Last month, we submitted two Freedom of Information (FOI) requests to the University of Leicester about its ‘student sex work project’.
The first asked for information about the review of their ‘student sex work’ policy that was scheduled to take place in January 2022. The university responded to say that they don’t hold that information because the policy is still under review and this won’t be completed until June 2022. You can be sure that we will be re-submitting the FOI request in early July.
Our second FOI request asked the university for information about the funding of its ‘student sex work’ project. We have now received their response – or perhaps non-response is more accurate because they withheld some of the information we requested and failed to answer most of the questions.
We already knew that the project was funded by the ESRC Impact Acceleration Account (IAA) that is administered by the University of Leicester, but we wanted more information. We asked:
“Please provide records of the reasoning for the funding award, any special conditions or restrictions that applied, along with all of the ethical considerations.”
In response to this, the university said:
“We are withholding records in relation to the funding under Section 43(2) of the Act – Prejudice to Commercial Interests. A full refusal notice is below.”
The full refusal notice included the following:
“The University of Leicester confirms that it holds the information that you have requested. However we are […] withholding the information under the exemption at s43(2) of the Freedom of Information Act 2000-  Commercial interests. Our reasons are set out below:
The Prejudice Test
The University considers that disclosure into the public domain of the documents detailed in your request would prejudice the commercial interests of the University of Leicester, specifically in relation to the documents for the specific project requested. Our reason for this is the supporting documentation for our grant application forms the basis of our outreach programme into higher education.
Disclosure of the requested information would provide an insight into the programme literature and content of our courses. Our training offers continued professional development both within the University of Leicester and also for external parties and outside organisations.
We consider that the disclosure of the material would make public the groundwork of our range of training packages, which are of substantial commercial value to the University.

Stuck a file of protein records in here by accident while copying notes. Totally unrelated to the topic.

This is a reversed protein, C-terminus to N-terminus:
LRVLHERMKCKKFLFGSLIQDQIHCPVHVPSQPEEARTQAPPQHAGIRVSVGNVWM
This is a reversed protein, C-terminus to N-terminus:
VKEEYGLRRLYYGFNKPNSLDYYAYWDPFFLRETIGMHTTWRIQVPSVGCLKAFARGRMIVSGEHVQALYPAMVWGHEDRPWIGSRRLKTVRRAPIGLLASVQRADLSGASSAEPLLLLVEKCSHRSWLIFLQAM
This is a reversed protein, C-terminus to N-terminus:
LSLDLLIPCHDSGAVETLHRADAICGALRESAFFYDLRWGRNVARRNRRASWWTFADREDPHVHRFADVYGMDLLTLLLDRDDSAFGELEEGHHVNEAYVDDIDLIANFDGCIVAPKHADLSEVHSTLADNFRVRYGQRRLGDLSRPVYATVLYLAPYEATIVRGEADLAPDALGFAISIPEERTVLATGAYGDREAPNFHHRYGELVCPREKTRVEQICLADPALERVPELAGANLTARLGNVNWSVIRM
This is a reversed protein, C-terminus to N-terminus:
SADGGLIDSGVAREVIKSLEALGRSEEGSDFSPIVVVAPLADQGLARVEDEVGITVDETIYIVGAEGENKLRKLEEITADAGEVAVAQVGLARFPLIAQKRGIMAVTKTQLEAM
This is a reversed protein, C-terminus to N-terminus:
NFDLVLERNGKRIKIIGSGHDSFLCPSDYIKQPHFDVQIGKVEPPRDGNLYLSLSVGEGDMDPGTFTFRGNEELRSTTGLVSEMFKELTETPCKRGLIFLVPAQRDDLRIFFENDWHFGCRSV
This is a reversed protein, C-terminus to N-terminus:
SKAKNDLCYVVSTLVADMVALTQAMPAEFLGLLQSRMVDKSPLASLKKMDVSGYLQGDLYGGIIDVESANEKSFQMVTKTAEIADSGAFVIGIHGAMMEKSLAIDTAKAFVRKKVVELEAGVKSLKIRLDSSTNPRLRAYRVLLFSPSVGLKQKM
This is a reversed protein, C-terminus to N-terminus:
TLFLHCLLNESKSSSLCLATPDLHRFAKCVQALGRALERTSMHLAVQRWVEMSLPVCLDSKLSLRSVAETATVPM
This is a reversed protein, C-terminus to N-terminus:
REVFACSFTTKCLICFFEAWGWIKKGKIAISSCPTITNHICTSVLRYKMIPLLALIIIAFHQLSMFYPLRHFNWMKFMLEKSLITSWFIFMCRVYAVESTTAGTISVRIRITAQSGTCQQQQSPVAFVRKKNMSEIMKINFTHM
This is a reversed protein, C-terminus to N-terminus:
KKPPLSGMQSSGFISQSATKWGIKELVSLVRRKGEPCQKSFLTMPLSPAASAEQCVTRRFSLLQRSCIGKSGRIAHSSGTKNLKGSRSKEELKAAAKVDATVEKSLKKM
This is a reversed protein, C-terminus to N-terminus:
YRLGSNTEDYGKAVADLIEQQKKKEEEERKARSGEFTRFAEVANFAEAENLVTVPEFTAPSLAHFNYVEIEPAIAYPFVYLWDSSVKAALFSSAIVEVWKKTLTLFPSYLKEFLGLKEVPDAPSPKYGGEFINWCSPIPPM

The information sought is commercially sensitive because it informs the learning methodology taken by the University in respect of its course programmes; it would enable its competitors to have insight into the University of Leicester’s outreach programmes and the educational documents and solutions for these course programmes.
Having taken all these factors into account the University considers that the release of the information would prejudice the Universities [sic] commercial interests and concludes that the prejudice aspect of the exemption is therefore engaged.” [Our emphasis]
So, there you have it! The University of Leicester appears to see its ‘student sex work’ training as basically a money-spinning project!
We have written extensively about the training in question (both the first training session and the second one) and have shown that the training promotes an approach that will almost certainly lead to more young people being drawn into an industry that risks devastating their well-being and life prospects. It is shocking enough that the Leicester team received public ESRC funding to promote this approach to universities all around the UK. But now we learn that the university also considers it to be an important commercial opportunity.
The university is not content to simply groom the country’s young women to accept a life of objectification and sexual use by endless faceless men, and its young men to accept a life as sexual predators, it also wants to profit from that. Shame on them!
We have challenged the University of Leicester’s response through the FOI internal review process. We will keep you posted.